Keegan Murray has a strong chance to be drafted by the Detroit Pistons at No. 5 overall. A player already on Detroit’s roster has been guiding him through his draft process.
Luka Garza, drafted by the Pistons at No. 52 overall in 2021, was teammates with Murray at Iowa during the 2020-21 season. Garza won multiple player of the year awards that season, including the Naismith and Wooden awards. After his run with the Hawkeyes ended, he told Murray that Iowa was now his team.
Murray was solid in filling Garza’s big shoes and is now projected as a top-six pick in the 2022 NBA draft after his strong sophomore season. The 6-foot-8 forward averaged 23.5 points, 8.7 rebounds and 1.9 blocks per game while shooting 55.4% overall and 39.8% from 3. He’s considered a safe prospect in a draft with few sure things. And while he’s older — he’ll be 22 when next season starts — he wants to prove his ceiling is still high.
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“I feel like my ceiling is as high as anyone just because I’m a late bloomer,” Murray said during the NBA draft combine Thursday. “I feel like I haven’t really grown into my body yet. You can see the progress from when I was in prep school to my freshman year to my sophomore year. I still continued to work on my body, still adding weight and things like that. Like I said earlier, I’m a 21-year-old in an 18-year-old’s body. I’m still working on my body. I feel like my ceiling is as high as anyone’s in the NBA.”
Garza has been a “key influence” for Murray during the past two seasons. The Pistons center has spent time in Iowa City this offseason, and he and Murray frequently text. Garza was a late second-round pick, but Murray will likely become Iowa’s first first-rounder since Ricky Davis in 1998. Murray was one of college basketball’s most impactful players on both ends of the floor. But Murray feels he isn’t done adding to his game.
Murray said he was 5-10 as a high school sophomore, but grew to 6-8 by the end of his senior year. He only started four games during his freshman season at Iowa, averaging 7.2 points and 5.1 rebounds in 18 minutes per game while shooting 50.6% overall and 29.6% from 3. Murray’s sophomore season was a massive leap across the board. He emerged as one of the best players in the Big Ten and thrived as a primary option. He spaces the floor, has good footwork, is a smart cutter and runs hard in transition.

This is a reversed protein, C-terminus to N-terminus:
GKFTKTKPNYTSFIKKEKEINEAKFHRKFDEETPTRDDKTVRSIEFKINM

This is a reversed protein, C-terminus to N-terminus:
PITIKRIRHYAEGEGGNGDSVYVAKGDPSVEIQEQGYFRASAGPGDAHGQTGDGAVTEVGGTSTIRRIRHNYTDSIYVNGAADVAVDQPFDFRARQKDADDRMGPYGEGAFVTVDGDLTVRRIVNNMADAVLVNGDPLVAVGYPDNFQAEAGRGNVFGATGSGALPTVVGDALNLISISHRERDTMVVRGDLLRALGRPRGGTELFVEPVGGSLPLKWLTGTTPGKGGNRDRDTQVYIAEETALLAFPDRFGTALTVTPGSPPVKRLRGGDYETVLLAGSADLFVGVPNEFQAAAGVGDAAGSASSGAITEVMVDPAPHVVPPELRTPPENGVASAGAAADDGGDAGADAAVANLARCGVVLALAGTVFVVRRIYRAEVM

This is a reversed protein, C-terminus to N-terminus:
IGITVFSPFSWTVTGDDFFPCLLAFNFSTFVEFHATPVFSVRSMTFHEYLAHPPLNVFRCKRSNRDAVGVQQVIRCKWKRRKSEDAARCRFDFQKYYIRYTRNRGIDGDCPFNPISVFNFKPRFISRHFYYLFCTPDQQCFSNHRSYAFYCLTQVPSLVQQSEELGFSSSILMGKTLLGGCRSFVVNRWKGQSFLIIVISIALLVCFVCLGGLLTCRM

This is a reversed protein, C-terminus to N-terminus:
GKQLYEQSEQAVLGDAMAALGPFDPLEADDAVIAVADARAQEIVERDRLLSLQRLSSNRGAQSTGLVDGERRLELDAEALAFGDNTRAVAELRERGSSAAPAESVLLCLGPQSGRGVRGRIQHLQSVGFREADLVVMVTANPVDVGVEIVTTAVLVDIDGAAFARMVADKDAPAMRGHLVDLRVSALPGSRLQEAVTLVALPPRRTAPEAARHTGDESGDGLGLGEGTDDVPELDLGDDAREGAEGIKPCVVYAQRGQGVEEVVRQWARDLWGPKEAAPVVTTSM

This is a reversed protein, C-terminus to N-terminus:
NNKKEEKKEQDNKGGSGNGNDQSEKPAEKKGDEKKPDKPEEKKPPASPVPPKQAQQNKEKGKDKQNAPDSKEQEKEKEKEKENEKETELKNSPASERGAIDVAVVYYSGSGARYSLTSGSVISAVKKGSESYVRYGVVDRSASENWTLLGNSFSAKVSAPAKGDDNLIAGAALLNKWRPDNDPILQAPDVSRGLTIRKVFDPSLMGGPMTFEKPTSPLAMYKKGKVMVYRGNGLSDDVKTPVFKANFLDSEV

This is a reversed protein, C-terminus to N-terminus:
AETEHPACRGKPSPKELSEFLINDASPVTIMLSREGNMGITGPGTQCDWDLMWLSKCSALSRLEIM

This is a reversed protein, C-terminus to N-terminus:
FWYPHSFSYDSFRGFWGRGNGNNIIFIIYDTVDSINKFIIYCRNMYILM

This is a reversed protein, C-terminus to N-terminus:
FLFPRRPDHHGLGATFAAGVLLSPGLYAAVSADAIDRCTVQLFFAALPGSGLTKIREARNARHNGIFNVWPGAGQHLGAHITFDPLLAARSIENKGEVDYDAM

“I worked a lot on my skill development,” Murray said. “I remember last year at the end of the year, Luka told me this is going to be my team now. I had to do whatever to make that happen. For me, it was just becoming the best-conditioned guy on the court and not showing signs of weakness when I was tired, but also creating diversity in my skillset and putting the ball in the basket in different ways.
“My thing is trying to get up and down the court as fast as I can,” he added. “I always try to be the aggressor and not always have the defense be the aggressor. Being able to play in the open floor, being able to cut, push in transition, run the floor in transition, I think that’ll only expand my game even more at the NBA level, because every team has superstars. Any guy can be the guy any night. For me, I feel like that’ll translate really well.”
Murray’s 1.9 blocks per game last season suggests he can protect the rim. At 6-8, it’s more likely he’ll play power forward, defending the perimeter more often. Murray said he’s comfortable doing both.
“I feel like I can switch onto guards, switch onto bigs,” he said. “Obviously the athleticism and size is a little bit different than in college, but every level you go up is another challenge. I want to take the challenge. I don’t care who’s matched up across from me. I’m going to take that challenge and do what I can to stop them.”
Murray has ties to the state of Michigan, too. His father, Kenyon, starred at Battle Creek Central High School and was named Michigan’s Mr. Basketball in 1992 — the only player from Battle Creek to win the award. Kenyon also played at Iowa, and Keegan and his twin brother, Kris, followed in Kenyon’s footsteps.
Family is Keegan’s primary motivation, he said. Growing up, he visited his grandparents in Battle Creek every year. His life will change in five weeks, and he’s eager to share the moment with his family.
“My family just makes me work hard every single day,” he said. “Just knowing that in my position I can create generational wealth for not only my personal family but my overall family through generations. For me, I love the game of basketball, I’ve always loved it. And it’s crazy how a little round ball that you shoot through a hoop, how far that can take you in life. I just love the game. My family is with me through every step of the way.”